Did You Know?
Usance was borrowed from Latin in the 14th century as a word meaning "habit" or "custom." In the late 16th century, its worth was compounded when it became a word for both the lending of money at interest and the interest charged. Both meanings were known to Shakespeare when he was writing The Merchant of Venice (1596). "He lends out money gratis, and brings down [t]he rate of usance here with us in Venice," says the usurer Shylock of the protagonist Antonio. And, later in the play, Shylock tells how Antonio has "rated . . . about [his] moneys and [his] usances." Unexplainably, the currency of these uses plummeted shortly after appearing in the play, only to be revived in the 19th century.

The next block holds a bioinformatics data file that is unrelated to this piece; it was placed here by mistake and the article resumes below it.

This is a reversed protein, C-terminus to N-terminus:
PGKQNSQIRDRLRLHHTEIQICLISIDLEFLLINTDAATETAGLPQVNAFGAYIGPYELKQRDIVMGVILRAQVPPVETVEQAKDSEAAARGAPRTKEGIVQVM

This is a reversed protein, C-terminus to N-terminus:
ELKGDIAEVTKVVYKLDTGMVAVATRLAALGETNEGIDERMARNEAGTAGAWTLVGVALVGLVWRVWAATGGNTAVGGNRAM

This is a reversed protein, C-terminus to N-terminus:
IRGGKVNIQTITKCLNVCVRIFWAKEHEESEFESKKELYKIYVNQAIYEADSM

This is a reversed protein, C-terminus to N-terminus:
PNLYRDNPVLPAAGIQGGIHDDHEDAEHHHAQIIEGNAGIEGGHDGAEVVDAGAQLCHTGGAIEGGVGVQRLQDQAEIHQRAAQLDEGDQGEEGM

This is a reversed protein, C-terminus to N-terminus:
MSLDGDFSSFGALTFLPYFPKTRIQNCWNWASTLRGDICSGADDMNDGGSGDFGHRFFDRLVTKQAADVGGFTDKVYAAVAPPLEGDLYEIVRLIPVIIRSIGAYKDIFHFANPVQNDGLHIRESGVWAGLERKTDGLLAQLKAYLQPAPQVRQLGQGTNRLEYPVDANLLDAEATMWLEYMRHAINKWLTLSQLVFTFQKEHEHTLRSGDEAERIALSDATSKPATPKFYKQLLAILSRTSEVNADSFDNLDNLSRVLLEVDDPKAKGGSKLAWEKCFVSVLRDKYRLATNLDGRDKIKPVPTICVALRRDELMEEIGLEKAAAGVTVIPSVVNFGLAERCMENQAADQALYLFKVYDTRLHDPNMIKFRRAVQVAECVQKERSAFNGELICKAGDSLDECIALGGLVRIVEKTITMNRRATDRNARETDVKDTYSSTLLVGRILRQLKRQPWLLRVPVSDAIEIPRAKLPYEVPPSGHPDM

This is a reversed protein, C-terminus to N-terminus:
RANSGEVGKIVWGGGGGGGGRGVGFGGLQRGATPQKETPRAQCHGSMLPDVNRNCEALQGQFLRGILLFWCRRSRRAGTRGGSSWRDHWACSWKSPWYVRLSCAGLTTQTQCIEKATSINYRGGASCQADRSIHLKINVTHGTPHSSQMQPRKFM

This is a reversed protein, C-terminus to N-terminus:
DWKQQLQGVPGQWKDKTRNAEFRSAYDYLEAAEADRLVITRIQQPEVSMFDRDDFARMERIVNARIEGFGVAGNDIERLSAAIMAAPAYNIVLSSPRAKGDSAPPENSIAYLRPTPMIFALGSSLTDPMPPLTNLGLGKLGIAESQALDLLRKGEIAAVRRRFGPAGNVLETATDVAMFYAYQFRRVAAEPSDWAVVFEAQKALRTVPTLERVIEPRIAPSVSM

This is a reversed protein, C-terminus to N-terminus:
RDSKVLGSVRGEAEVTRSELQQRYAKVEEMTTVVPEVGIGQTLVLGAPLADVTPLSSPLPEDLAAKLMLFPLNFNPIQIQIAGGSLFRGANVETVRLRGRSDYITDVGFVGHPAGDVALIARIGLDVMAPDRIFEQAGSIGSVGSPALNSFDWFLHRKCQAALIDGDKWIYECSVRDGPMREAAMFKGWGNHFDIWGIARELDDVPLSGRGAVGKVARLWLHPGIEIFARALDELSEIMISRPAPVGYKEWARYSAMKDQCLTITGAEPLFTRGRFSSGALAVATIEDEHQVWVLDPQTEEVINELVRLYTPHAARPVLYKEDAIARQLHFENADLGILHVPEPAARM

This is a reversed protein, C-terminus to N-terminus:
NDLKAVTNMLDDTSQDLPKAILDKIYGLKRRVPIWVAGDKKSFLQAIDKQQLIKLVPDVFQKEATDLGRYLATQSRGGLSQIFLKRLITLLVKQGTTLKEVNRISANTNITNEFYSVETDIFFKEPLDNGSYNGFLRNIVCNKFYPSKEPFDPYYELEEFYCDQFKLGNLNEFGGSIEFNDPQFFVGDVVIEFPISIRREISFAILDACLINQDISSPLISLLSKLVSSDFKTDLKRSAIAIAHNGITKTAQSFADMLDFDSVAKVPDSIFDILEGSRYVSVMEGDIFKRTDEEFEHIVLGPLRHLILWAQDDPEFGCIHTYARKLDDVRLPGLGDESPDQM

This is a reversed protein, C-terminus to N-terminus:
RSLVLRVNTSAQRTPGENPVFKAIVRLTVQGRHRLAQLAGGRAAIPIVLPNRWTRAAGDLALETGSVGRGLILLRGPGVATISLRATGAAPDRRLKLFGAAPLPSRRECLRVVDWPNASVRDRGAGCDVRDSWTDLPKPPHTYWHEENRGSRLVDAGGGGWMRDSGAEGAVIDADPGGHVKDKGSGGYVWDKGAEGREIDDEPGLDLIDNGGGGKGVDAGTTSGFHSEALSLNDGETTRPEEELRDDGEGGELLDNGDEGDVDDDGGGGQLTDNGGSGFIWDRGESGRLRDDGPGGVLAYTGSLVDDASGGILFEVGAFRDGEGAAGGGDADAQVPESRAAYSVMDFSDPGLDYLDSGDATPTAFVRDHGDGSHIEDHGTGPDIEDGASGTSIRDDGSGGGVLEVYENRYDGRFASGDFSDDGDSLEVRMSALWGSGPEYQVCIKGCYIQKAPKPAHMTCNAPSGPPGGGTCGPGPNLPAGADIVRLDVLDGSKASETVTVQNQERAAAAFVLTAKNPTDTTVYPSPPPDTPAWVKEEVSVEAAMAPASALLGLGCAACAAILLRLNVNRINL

First Known Use of usance
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